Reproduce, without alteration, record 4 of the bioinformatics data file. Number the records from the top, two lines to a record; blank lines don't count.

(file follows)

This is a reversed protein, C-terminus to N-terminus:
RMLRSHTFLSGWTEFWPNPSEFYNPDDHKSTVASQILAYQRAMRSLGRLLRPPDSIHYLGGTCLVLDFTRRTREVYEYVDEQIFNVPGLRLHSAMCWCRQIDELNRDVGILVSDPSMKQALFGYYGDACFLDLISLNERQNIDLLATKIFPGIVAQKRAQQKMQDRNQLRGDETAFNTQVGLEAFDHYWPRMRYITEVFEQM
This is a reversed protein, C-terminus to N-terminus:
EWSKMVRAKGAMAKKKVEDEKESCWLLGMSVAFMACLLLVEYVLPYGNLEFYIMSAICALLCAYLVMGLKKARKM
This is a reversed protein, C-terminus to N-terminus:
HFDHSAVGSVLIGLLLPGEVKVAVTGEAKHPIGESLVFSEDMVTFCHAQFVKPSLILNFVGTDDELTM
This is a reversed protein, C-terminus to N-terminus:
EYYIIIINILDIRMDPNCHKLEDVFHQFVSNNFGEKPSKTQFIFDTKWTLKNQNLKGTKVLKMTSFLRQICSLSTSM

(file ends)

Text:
This is a reversed protein, C-terminus to N-terminus:
EYYIIIINILDIRMDPNCHKLEDVFHQFVSNNFGEKPSKTQFIFDTKWTLKNQNLKGTKVLKMTSFLRQICSLSTSM